Talk Takeaway: Relationships with Patti Wood

Posted on Nov 7, 2012 10:45am

From a flip of the hair to hands on the hips, your movements, gestures and expressions can say as much as what comes out of your mouth. Body language expert and author of "Snap: Making the Most of First Impressions, Body Language & Charisma," Patti Wood joined "The Talk" to tell us how once you master the art of body language, you can improve your love life, your family ties, even your career.

How accurate are first impressions and how long do they last?

First impressions are 76% accurate. Not only do we form first impressions very quickly, but also, as research has shown, it can take up to six months of constant interaction to change an incorrect first impression.  We tend to assign more weight to our first impression than to our later impressions.

Reverse bad impression with handshake.

The good news is… yes, you can change it a bad first impression. If you feel that things were not going well, you can regain and reboot a bad impression with something as simple as a great handshake to end an interaction. A handshake is equivalent to putting in three hours of face to face interaction and a great way to establish a solid bond. Pay attention to how you end the impression.  Men tend to shake hands at the beginning and the end of a meeting. Women on the other hand, don't want to shake hands if they don't have to. That's why it's important for women to take the extra step and make that interpersonal connection.  This one act will seal the bond and reverse that negative initial impression.

Maintain steady gaze to promote credibility.

First, it's very important to maintain a steady gaze because THAT without a doubt promotes credibility. Credibility is so important because that makes the person you are speaking to feel safe and tells them you are trustworthy. The most noticeable, non-verbal behavior affecting credibility is eye contact. Avoiding eye contact will undermine the credibility that you've worked so hard to establish… and you may not even know it.

Raise eyebrows to create safe environment.

The second thing I want you to be aware of are your eyebrows. I want everyone to try something I call "Flash at Fifteen." This means when you come through the door, whether it be at home or at a party or at work, you should "flash" your eyebrows.  You should raise your eyebrows up when you get within fifteen feet of someone and that will create the impression that you are safe, approachable, open, likeable and easy to be around. That's exactly what you need to do in order to break the ice.

Show your palms to show honesty.

Don't be afraid… you should always show the palms of your hands when talking and gesturing. By showing your palms, you're sending the message that you're open, honest and telling the truth. The worst thing you can do is hide them by putting them under the table or in your pockets or carry things which will hide the palms of your hands. The reason that most people don't show their palms is because it makes them feel nervous and exposed. You naturally feel more protected with your hands crossed and palms hidden. But this can be a big mistake, so don't do it.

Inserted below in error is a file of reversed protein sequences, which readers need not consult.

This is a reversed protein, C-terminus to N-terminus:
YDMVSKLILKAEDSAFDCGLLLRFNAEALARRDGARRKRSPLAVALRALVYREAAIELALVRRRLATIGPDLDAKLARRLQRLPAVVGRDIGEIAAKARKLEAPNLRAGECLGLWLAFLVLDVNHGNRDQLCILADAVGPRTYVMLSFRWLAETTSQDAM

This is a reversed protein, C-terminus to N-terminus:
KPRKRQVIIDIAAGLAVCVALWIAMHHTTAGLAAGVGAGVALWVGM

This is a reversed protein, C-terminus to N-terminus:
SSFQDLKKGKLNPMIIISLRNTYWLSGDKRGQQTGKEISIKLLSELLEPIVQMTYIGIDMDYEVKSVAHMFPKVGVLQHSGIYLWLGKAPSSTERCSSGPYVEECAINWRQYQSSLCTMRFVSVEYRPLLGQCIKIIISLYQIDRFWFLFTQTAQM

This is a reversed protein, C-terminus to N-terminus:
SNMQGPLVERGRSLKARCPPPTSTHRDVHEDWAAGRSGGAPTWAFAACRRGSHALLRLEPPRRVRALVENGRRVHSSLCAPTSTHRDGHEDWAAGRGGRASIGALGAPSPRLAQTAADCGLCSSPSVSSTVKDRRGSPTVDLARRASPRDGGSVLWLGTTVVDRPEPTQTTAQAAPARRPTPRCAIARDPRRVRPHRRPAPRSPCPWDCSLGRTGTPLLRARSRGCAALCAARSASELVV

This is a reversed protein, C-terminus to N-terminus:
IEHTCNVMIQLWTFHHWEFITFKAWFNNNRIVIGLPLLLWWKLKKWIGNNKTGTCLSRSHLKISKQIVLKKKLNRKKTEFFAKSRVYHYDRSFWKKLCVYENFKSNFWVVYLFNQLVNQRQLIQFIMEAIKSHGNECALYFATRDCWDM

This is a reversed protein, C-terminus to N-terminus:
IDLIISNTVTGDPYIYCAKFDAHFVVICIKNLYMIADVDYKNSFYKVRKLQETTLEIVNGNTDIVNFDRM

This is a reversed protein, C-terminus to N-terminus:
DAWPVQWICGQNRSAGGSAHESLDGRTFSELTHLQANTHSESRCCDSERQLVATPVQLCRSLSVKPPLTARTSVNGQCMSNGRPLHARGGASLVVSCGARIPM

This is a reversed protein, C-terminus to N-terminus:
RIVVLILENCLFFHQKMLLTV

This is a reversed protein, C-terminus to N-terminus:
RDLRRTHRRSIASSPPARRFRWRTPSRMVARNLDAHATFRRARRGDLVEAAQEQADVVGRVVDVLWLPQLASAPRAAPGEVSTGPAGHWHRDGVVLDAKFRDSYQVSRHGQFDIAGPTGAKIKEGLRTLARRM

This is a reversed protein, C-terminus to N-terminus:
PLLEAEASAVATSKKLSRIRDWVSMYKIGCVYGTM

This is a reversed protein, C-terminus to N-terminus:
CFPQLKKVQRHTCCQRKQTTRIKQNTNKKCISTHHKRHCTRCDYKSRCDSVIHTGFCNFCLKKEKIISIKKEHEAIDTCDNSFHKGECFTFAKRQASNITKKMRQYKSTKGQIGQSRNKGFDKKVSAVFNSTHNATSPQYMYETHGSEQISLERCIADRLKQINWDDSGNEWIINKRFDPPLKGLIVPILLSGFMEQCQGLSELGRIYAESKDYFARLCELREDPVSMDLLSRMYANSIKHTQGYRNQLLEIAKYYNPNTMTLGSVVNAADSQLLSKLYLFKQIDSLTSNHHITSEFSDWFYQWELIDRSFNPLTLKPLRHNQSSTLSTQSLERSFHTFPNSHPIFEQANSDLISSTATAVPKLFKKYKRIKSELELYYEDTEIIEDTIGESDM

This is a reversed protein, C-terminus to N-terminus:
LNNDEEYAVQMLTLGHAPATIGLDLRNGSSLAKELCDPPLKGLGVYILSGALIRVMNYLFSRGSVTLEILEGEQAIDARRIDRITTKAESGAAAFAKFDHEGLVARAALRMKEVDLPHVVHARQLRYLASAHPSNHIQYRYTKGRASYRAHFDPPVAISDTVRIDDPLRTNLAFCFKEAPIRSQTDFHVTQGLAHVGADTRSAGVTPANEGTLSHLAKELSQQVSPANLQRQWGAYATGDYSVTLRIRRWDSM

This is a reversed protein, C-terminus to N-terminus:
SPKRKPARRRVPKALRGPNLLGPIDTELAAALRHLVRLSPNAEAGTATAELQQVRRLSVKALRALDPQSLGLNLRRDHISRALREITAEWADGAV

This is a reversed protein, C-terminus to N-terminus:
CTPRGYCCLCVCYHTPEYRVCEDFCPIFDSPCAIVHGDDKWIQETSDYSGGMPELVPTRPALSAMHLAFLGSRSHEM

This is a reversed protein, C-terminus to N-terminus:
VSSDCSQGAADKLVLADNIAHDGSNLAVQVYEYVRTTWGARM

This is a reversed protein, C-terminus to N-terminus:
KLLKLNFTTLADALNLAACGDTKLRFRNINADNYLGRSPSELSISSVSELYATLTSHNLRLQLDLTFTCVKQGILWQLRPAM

Get big and open up to look powerful.

This is such an important tip. You need to always make sure that you are sitting up, keeping your chest and shoulders open and never crossing your arms. Did you know that when you cross your arms, that you retain 38% less information? Also people are more likely to think you are closed off and unapproachable and it really blocks off communication with others. You might feel protected and safe but you are completely closing off communication to the rest of the world. In addition, this closes what I call the heart window. For example, when women feel uncomfortable, they tend to shrink down and make themselves smaller. We just saw this recently when Kristen Stewart sat next to Robert Pattinson in their first interview together for their latest "Twilight" movie.  She was so uncomfortable that she literally bent over, crossed her legs and was basically curling herself into a ball with her hands all over the place. We all saw this unravel… don't do this.

Notice feet position when talking.

Think about the part of the body under the least amount of conscious control, and the part of the body that is often first to change in response to stress. The feet point to where the heart wants to go. When we are stressed, our feet may freeze in place, point away to flee, plant them far apart so that we can fight, or go out from under us as we faint. We stand with both feet toward the door to signal that we want to leave a conversation, or more politely, we place one foot toward the speaker and one toward the exit in a subtle, "please let me go" plea when we want to wave goodbye.

Imagine you are talking to a man whose upper body is aimed toward you but whose legs and feet are turned toward the exit. He may be indicating that he wants to leave. When you notice this, you should consider the topic you are discussing and how the person feels about you. Then ask yourself if he is nervous and saying with this body, "I really want to out of here."  You can also see a person who is ready to talk or even argue when their feet are apart and in the "locked and loaded" position.

You can always tell how happy couples are with each other when you take a look at their feet when they are interacting. When the feet and pelvis of a couple are pointed at each other that means they are in love. I call this stance the "Love V."

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